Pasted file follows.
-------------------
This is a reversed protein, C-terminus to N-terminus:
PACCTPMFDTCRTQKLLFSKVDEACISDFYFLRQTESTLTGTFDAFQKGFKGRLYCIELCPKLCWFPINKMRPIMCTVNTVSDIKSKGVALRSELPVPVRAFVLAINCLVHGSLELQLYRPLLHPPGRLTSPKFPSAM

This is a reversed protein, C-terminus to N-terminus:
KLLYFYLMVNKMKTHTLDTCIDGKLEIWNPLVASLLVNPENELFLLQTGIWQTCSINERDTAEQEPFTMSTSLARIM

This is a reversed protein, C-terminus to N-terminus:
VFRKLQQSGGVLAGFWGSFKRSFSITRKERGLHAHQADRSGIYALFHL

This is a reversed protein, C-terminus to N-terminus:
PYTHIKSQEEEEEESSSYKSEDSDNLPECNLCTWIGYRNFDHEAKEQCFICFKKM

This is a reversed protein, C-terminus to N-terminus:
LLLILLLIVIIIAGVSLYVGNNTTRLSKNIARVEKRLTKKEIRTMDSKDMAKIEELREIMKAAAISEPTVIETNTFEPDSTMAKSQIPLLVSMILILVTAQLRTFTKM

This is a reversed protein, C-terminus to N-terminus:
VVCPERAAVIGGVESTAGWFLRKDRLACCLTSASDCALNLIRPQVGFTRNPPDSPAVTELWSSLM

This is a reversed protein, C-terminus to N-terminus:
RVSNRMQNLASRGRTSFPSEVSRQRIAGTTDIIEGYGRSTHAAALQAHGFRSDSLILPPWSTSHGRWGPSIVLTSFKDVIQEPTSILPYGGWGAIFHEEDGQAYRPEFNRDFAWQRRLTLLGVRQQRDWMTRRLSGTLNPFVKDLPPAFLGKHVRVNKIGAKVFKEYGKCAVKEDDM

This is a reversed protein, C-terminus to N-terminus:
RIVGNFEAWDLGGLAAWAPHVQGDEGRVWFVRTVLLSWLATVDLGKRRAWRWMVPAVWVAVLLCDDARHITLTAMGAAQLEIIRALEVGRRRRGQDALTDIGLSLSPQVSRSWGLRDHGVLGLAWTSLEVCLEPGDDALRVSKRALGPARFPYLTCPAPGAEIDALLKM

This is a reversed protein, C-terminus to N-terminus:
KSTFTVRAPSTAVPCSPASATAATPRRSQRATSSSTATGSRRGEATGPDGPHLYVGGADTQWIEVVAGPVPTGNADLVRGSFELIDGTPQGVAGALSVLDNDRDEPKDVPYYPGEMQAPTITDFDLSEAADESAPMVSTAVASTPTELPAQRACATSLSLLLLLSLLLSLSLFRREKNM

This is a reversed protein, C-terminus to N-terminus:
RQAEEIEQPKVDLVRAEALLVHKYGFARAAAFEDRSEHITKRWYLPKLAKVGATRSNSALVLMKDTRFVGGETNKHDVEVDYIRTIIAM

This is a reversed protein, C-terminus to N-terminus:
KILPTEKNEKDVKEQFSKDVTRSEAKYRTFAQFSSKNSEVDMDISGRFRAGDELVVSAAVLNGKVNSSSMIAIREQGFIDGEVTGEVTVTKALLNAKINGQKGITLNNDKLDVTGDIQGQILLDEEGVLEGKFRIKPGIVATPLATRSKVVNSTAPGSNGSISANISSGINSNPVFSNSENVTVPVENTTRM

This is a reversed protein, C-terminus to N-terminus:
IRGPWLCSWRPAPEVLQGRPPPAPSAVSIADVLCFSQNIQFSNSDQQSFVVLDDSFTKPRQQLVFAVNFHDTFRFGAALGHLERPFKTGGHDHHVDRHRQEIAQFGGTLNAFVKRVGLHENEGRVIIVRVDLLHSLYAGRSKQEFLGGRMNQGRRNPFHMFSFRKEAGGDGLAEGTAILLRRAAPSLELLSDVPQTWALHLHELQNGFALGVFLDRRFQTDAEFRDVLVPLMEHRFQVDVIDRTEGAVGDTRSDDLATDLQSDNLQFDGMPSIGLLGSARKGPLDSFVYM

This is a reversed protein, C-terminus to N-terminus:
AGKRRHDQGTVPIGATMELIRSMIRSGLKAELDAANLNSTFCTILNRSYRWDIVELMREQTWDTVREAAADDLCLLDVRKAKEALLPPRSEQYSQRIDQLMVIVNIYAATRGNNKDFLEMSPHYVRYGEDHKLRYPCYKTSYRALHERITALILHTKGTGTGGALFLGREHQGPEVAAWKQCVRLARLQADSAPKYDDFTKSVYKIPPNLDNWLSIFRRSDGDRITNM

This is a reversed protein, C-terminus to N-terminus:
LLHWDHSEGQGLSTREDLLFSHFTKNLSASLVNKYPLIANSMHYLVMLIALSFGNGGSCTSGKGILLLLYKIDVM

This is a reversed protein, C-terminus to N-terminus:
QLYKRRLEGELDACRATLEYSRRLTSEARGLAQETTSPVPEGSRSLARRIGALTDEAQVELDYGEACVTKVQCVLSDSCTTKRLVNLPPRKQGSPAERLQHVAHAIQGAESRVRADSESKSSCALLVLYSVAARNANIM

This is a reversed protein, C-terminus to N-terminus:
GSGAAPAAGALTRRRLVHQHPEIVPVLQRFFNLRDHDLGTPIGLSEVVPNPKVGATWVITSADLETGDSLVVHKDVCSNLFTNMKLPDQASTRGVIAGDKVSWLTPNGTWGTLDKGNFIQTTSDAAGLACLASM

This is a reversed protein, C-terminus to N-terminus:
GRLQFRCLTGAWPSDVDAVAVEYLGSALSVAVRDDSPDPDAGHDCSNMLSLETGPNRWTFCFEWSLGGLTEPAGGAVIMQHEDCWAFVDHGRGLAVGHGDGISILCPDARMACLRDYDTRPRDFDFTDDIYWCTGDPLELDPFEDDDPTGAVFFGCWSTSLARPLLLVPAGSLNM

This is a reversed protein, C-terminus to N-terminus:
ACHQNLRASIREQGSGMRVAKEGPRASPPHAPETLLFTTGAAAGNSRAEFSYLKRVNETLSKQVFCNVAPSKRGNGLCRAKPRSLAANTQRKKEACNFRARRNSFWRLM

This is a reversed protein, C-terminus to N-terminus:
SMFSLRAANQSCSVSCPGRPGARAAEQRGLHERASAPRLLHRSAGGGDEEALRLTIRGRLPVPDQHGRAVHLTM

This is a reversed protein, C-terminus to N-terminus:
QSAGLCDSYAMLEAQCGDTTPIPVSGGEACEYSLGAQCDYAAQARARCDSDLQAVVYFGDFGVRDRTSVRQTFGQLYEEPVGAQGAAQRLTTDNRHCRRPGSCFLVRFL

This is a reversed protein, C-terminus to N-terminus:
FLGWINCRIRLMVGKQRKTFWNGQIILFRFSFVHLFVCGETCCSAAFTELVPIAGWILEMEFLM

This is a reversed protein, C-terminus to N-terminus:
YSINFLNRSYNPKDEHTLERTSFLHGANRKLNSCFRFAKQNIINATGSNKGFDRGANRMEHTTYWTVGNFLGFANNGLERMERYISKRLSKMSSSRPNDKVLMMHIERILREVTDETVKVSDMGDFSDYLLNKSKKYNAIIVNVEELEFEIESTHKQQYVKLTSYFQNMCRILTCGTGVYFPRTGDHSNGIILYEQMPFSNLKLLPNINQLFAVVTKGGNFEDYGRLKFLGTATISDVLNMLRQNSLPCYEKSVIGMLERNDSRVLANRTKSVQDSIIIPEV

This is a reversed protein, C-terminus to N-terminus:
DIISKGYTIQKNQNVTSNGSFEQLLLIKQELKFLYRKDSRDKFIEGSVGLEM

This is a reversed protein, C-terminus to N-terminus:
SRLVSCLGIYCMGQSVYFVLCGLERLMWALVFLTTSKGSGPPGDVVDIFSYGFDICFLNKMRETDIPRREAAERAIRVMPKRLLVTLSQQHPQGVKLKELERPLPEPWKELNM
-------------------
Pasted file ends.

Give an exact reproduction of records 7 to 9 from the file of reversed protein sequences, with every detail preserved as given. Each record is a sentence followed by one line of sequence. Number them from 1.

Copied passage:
This is a reversed protein, C-terminus to N-terminus:
RVSNRMQNLASRGRTSFPSEVSRQRIAGTTDIIEGYGRSTHAAALQAHGFRSDSLILPPWSTSHGRWGPSIVLTSFKDVIQEPTSILPYGGWGAIFHEEDGQAYRPEFNRDFAWQRRLTLLGVRQQRDWMTRRLSGTLNPFVKDLPPAFLGKHVRVNKIGAKVFKEYGKCAVKEDDM

This is a reversed protein, C-terminus to N-terminus:
RIVGNFEAWDLGGLAAWAPHVQGDEGRVWFVRTVLLSWLATVDLGKRRAWRWMVPAVWVAVLLCDDARHITLTAMGAAQLEIIRALEVGRRRRGQDALTDIGLSLSPQVSRSWGLRDHGVLGLAWTSLEVCLEPGDDALRVSKRALGPARFPYLTCPAPGAEIDALLKM

This is a reversed protein, C-terminus to N-terminus:
KSTFTVRAPSTAVPCSPASATAATPRRSQRATSSSTATGSRRGEATGPDGPHLYVGGADTQWIEVVAGPVPTGNADLVRGSFELIDGTPQGVAGALSVLDNDRDEPKDVPYYPGEMQAPTITDFDLSEAADESAPMVSTAVASTPTELPAQRACATSLSLLLLLSLLLSLSLFRREKNM